του θεου εν αληθεια διδασκεις, και ου μελει σοι περι ουδενος, ου
γαρ βλεπεις εις προσωπον ανθρωπων.
17ειπε ουν ημιν τι σοι δοκει: εξεστιν δουναι κηνσον καισαρι η ου;
18γνους δε ο ιησους την πονηριαν αυτων ειπεν, τι με πειραζετε,
19επιδειξατε μοι το νομισμα του κηνσου. οι δε προσηνεγκαν αυτω
20και λεγει αυτοις, τινος η εικων αυτη και η επιγραφη;
21λεγουσιν αυτω, καισαρος. τοτε λεγει αυτοις, αποδοτε ουν τα
καισαρος καισαρι και τα του θεου τω θεω.
22και ακουσαντες εθαυμασαν, και αφεντες αυτον απηλθαν. -- Online Text:

Novum Testamentum Graece, Nestle-Aland 26th edition
© 1979, Deutsche Bibelgesellschaft, Stuttgart;

The Greek New Testament, 3rd edition
© 1975, United Bible Societies, London.

2. ANALYSIS: Matthew 22:15-22

Matthew 22:15 - sumboulion elabon hopos auton pagideusosin in logoi -
Only Matthew explicitly mentions a conspiracy.
22:16 - meta ton Heroidianon - The inclusion of the Herodians, open
supporters of Rome who would immediately report any subversive
statement, makes clear the questioners' hypocrisy. According to Luke,
Jesus was actually accused of "forbidding us to give tribute to Caesar" in
his trial before Pilate (Luke 23:2).
- ou gar blepeis eis prosopon anthropon - On not showing partiality
as a divine attribute see Acts 10:34 and Rom. 2:11.
- exestin dounai kenson - Where Matthew and Mark have kenson,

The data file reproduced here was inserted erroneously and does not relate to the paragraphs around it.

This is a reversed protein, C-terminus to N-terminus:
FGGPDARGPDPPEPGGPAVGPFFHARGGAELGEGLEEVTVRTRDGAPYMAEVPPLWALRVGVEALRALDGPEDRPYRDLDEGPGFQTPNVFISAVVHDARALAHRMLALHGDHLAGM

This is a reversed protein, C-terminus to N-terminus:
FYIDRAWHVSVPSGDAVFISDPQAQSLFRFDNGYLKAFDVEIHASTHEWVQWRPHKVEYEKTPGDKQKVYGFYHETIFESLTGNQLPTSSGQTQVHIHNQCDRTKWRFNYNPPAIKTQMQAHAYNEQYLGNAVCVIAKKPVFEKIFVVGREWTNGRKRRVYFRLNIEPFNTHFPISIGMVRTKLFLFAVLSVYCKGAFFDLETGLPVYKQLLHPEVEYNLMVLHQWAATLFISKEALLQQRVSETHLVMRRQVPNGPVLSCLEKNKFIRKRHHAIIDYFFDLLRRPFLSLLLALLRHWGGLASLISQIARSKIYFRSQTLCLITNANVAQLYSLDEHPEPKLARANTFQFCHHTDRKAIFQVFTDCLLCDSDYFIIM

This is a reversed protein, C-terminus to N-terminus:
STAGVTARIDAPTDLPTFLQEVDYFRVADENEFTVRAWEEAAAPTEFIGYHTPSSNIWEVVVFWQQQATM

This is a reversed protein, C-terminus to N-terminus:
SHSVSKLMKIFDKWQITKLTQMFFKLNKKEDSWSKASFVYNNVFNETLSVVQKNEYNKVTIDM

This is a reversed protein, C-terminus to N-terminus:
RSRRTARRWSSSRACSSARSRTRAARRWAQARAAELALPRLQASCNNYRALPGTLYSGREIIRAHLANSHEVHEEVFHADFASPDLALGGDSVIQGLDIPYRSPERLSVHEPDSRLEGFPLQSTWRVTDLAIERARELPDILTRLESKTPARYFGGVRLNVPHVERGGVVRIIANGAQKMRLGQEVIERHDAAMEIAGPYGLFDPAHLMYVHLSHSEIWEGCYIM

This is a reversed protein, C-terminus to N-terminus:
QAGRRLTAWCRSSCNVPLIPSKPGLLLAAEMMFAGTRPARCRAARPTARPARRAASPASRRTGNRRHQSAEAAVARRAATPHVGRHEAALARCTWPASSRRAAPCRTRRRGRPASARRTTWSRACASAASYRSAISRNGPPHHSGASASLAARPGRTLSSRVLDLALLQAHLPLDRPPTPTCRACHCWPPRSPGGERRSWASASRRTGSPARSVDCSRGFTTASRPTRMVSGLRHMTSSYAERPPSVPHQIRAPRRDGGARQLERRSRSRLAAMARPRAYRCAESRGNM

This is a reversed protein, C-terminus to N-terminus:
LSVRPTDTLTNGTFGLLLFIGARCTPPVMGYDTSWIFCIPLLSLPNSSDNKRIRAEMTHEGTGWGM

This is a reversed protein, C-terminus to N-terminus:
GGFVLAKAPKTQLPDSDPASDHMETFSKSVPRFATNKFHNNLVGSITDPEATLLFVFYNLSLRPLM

"tax," Luke has phoros, "tribute," which may have more political overtones.
22:21 - Apodote - Notice that the word Jesus used in his answer, apodote,
"return," differs from dounai, "give," in the question; those who carry about
Caesar's money may as well return it to him.

3. STRATEGY: Matthew 22:15-22

The gospel invites a sermon on the role of Christians as citizens or
the Christian attitude toward the state. The preacher may want to address
current appeals for Christians to exercise tax resistance. Unless we
unthinkingly accept an unwarranted dualism and interpret, "Render to
Caesar," as giving the state blanket authority over temporal affairs, such
appeals must be taken seriously; God demands our first allegiance.
Jesus' response implies that Caesar and God both have legitimate
claims on our allegiance. What is not clear is how those claims are to be
negotiated; Jesus did not spell out what is Caesar's and what is God's, but
we must. This is, perhaps, just as well, since the issue for us is different
from what it was in Jesus' or Luther's day. In our context, Luther's
interpretation of, "Render to Caesar," is as commanding a Christian's
active support of the state as God's means of temporal governance may
have greater relevance for us than it did for him. American Christians are
not simply more or less willing subjects or citizens, but participants in a
democracy in which all ultimately make choices about public policy. A
sermon on, "Render unto Caesar, " could remind churchgoers that the
responsible exercise oftheir franchise in November can be, not simply a
civic duty, but a Christian ministry. Voting may not just be "rendering to
Caesar" but also "rendering to God."


Cullmann, Oscar. THE STATE IN THE NEW TESTAMENT. New York: Charles
Scribner's Sons, 1956.

PASSAGE. New York: Oxford University Press, 1950.

Luther, Martin. ON TEMPORAL AUTHORITY, tr. by J.J. Schindel, rev. by
Walther J. Brandt in LUTHER'S WORKS 46.

Exegete: Joseph W. Trigg is Rector of Christ Church Episcopal in La Plata,
MD ( He is an expert on Origen, and author of Origen: The Early
Church Fathers (Routledge, 1998) and Biblical Interpretation (H.P.A., 1988) and
other writings in Church History.